How to Customize GMVs
beta version

The GMV customization web interface is developed by IRIS DMC to allow users to create GMVs for events of interest that are not covered by the USArray GMV product or to create GMVs based on their own parameters. This document describes the elements of the customization web interface and highlights important points that users should consider when setting their customization parameters. To learn more about GMVs see the IRIS DMC's USArray GMV Data Product.

Customization User Interface (single-component GMV customization)

The GMV customization web interface consists of a form for entering the user-defined parameters (figure below, left) and a companion Google Map (figure below, right). The map is directly linked to various latitude/longitude boxes on the form to allow user to set the value of the location boxes by dragging the corresponding marker on the map and at the same time to allow users see the locations (latitude, longitude) that they enter directly into the location boxes. The user settable parameters on this form are grouped as described below the image.

User Interface

1. Title

The title box accepts a text string, 50 characters maximum, that will be placed directly above the GMV.


2. Event

Event definition is optional and if the Define an Event checkbox is checked, the event information will be used to mark the predicted arrival times for selected seismic arrivals on a reference seismogram below the GMV. In addition, user may request display of the great circle path, from event to the view port by checking the corresponding box.

The event latitude and longitude must be entered using the -80/+80 and -180/+180 degree range respectively. The combined event date and time is in UTC and should be entered with a letter T separating the date and time (using the YYYY-MM-DDTHH24:MM:SS format). For example, for the October 21, 2010 Gulf of California event, the date and time is entered as 2010-10-21T17:53:13


3. Display

Display options control how GMV is displayed. The display area is a geographic box defined by the coordinates (latitude ad longitude) of its lower-left and upper right corners (yellow region on Google Map above). This box will be used to limit the viewable part of the GMV. Any station that does not fall inside this box will not be included in the GMV, even though the station's data will be downloaded and processed as part of the GMV production.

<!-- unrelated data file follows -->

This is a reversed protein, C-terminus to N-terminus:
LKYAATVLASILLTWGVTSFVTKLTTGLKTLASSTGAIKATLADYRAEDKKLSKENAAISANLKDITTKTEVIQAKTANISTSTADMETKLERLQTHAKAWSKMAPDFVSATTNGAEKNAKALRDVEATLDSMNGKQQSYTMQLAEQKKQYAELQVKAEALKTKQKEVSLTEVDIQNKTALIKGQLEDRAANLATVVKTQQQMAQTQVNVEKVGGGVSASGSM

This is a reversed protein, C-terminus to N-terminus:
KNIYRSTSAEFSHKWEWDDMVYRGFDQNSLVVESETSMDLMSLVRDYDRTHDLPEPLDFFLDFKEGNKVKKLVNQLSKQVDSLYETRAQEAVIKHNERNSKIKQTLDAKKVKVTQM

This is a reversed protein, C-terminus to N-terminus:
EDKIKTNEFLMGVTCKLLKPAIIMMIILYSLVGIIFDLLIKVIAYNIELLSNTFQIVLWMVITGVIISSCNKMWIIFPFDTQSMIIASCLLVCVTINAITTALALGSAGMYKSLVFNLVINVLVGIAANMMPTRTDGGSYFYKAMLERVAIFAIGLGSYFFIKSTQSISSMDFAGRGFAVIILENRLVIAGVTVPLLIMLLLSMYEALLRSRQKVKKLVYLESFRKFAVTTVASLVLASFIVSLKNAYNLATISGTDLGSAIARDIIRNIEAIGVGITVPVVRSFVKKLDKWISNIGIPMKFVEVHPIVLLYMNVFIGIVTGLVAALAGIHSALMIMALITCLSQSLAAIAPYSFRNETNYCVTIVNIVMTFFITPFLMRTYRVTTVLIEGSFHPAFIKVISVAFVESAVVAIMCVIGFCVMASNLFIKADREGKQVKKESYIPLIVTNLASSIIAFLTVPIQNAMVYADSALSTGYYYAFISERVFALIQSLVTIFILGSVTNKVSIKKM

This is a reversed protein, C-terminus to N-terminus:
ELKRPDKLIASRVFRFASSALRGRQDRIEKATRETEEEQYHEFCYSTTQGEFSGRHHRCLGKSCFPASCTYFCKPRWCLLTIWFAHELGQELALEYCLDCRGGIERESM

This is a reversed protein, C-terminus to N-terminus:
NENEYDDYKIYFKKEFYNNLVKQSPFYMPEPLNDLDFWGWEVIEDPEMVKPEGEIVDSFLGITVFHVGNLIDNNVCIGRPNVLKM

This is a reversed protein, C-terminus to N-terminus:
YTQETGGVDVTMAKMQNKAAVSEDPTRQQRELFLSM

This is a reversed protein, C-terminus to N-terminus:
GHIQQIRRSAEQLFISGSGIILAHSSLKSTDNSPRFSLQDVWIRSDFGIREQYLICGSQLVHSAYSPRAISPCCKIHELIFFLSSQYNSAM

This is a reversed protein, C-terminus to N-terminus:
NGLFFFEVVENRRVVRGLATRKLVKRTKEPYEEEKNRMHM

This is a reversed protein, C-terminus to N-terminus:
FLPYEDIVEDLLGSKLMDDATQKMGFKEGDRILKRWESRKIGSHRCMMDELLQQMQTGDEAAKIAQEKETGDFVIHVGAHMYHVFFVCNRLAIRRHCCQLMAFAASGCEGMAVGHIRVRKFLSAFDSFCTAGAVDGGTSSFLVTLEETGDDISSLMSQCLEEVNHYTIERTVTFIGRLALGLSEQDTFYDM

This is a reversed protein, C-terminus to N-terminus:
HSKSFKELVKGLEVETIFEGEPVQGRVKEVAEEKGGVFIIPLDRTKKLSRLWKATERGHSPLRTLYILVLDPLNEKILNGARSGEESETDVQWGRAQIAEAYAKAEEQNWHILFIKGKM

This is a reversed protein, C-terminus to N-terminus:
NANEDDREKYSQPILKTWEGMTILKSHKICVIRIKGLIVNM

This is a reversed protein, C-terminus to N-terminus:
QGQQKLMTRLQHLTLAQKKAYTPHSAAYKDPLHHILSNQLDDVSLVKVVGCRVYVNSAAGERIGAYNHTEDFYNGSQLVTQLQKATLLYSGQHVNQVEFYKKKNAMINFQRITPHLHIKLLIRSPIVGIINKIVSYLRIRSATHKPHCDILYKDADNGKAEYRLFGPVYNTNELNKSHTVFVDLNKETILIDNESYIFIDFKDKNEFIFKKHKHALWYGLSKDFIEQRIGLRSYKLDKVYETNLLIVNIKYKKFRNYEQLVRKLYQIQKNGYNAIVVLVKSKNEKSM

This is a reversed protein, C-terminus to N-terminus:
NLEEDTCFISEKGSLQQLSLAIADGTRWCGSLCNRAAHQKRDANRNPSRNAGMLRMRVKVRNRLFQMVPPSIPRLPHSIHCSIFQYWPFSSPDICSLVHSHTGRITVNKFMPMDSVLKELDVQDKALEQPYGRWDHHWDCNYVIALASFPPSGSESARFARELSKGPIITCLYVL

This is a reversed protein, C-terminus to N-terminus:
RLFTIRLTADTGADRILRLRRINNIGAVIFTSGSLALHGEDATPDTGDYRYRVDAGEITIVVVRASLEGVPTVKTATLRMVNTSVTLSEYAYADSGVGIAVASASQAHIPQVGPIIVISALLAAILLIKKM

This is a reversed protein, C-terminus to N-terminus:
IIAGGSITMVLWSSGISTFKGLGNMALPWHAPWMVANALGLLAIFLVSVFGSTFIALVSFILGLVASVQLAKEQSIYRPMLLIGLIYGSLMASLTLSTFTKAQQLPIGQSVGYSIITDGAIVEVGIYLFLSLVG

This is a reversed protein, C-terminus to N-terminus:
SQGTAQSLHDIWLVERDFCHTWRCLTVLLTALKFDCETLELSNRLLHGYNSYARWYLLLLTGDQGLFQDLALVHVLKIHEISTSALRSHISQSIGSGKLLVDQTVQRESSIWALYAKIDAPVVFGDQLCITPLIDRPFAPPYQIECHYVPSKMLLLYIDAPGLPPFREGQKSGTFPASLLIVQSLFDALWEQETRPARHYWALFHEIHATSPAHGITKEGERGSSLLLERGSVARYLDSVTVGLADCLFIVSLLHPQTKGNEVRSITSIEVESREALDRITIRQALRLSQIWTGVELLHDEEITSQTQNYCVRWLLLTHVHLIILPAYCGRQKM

For a more efficient GMV generation, it is strongly recommended that, to the extent possible, request stations that fall within the view port. By default the view port is set to that of the USArry GMVs.


4. Visualization Time Window

Visualization time window defines the beginning and end time of the GMV. User may type the desired date-time values directly in the Start Date-Time and End Date-Time boxes, or, if an event is defined on panel 2, then user may use the set button to define the GMV's start and end times based on the event and phase criteria selected.

Each GMV is created by composing movie frames between the defined Start Date-Time and End Date-Time. The frequency of frame generation is controlled by the value set in the Compose video frames every text box. Increase this number to reduce the total number of frames in the movie but at the same time it should larger than the channel sample interval and be small enough to produce a smooth GMV. The default value for this parameter is one frame every 4 seconds. Once the desired parameters are set, click on estimate number of frames to view an estimate of the number of frames in the movie in the Message panel (see panel 8 below).



5. Channel

User may limit the data used for creation of GMVs by specifying the desired network codes and location IDs. By default GMV is created using the LHZ channel of the USArray data. Use comma to separate individual network codes or channel IDs. Use of the wildcards (* to wildcard zero or more characters, ? to wildcard one character) for Network codes or location IDs is allowed. Channel

6. Filters

Filters are optional and user may apply low-pass, high-pass or both low-pass and high-pass filter (to create a band-pass filter). The filter is a 4th-order Butterworth filter. Proper sampling of the seismic wavefield is the key for generating good GMVs. Coherence of seismic waves decreases as frequency increases and as distance between stations increases. For large earthquakes filter pass-band of 0.001 to 0.01 Hz and for smaller earthquakes filter pass-band of 0.004 to 0.02 Hz often work well. Filters

7. Controls

To submit a GMV request, user should click on the submit button under the Controls section. Once the request is submitted, its status may be checked using the go to queue status page button. Depending on the volume of data included in the GMV, its production could take over an hour. It is highly recommend selecting the email notification option under the Controls section for an automated email notification when GMV processing is complete. Controls

8. Messages

All messages, including the GMV request ticket ID, will be posted on the Message box located at the bottom of the form. Messages